Sorry my response is a late one; I've been traveling. But I wanted to answer your initial question -- yes, your feelings definitely ring bells with me. I, too, was slowing down before medication but could speed up any time I put my mind to it. As it was explained to me, PD gives the patient a new sense of what is "normal." Hence, your mind shouting at you to slow down, because slow feels right to us. Even on meds, I still have a new sense of normal in regard to using a knife. Due to the poor communication among muscles, nerves, and brain, I hold the knife at an angle, not perpendicular to what I'm trying to cut. If I think about it, I can readjust the knife, of course, but it doesn't feel "right." It's a strange sensation from a strange disease!
Thank you all for your helpful replies.
J of Grey Cottage - your comments on a new sense of reality are new to me but they certainly match my experience. I have found it very useful to keep them in mind as they throw a new and very useful light on to the way I move and think. Yes, I can move normally at present; I am lucky. However it certainly feels contrary to what my mind considers normal. Thank you so much for this new way in which to see my world.
Aber-wells - I am delighted that my question has helped you.
Samdog - I do hope that you enjoy your CBT sessions and that you find them useful. I am sure that you will. It is not a psychiatrist chair atmosphere and they will not 'cure' anything or give you answers. What they do give you is a realisation that it is not the situations that we face in life but how we react to them that causes the problems. That is CBT in a nut shell. Be confident that it will help if you let it, trust your counsellor (it is totally confidential), be completely open about your problems and fears and above do not get embarrassed when the tears flow. They have seen it all before.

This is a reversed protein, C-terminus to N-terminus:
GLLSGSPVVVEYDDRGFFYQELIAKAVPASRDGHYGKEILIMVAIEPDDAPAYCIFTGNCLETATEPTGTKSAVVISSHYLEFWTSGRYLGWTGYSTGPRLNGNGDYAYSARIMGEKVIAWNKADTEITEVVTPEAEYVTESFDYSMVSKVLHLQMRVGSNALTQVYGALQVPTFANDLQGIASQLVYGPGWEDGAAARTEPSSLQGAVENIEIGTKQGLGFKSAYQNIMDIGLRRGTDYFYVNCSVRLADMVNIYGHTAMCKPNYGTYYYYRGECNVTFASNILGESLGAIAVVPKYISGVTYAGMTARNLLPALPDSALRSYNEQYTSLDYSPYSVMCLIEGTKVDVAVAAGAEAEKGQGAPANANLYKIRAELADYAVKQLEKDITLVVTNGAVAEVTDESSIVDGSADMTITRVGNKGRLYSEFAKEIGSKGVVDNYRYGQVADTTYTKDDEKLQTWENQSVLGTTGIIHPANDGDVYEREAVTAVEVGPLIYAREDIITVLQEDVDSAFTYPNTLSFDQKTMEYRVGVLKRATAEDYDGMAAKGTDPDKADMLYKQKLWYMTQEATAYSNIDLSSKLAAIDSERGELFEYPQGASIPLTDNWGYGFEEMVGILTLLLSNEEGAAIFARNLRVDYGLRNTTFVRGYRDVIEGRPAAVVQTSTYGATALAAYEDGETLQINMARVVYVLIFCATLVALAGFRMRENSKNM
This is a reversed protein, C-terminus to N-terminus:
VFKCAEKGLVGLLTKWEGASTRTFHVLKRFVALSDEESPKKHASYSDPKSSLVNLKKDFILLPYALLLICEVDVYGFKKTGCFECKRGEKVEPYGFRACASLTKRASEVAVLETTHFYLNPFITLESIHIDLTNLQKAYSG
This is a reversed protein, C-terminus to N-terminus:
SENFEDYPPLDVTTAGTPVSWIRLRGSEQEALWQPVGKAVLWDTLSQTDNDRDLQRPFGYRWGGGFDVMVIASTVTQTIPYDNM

My CBT course was over a year ago and I am convinced that it got me through my PD diagnosis without panic and deep depression.
Closely allied to CBT is Mindfulness Meditation which centres on the need to forget the Past (history), do not worry about the future (fantasy), but live in the present moment. My CBT counsellor was also very keen on MM. My wife and I went on an MM course a few months ago and the combination of MM and CBT gives you excellent tools to deal with the emotional effects of PD.
There is a thread on MM currently elsewhere on this Forum.
My best wishes to you all. Samdog, do keep us up to date with how you find CBT.
Prior to my diagnosis in October last year at the age of 48, my friend told me that watching me do anything, including walking, was like watching a slow motion film. It was as though I had to carefully consider everything I did. There was no relief from the slowness and the tremors at all. When I started my medication the improvement was so dramatic at first it actually scared me as I had got so used to the symptoms I had. I still have symptoms and many days where my legs feel like lead but medication has been my saviour.
I agree with Promise, some days since starting medication 4 months ago I forget I have Parkinson's I just hope the medication is effective for many years to come.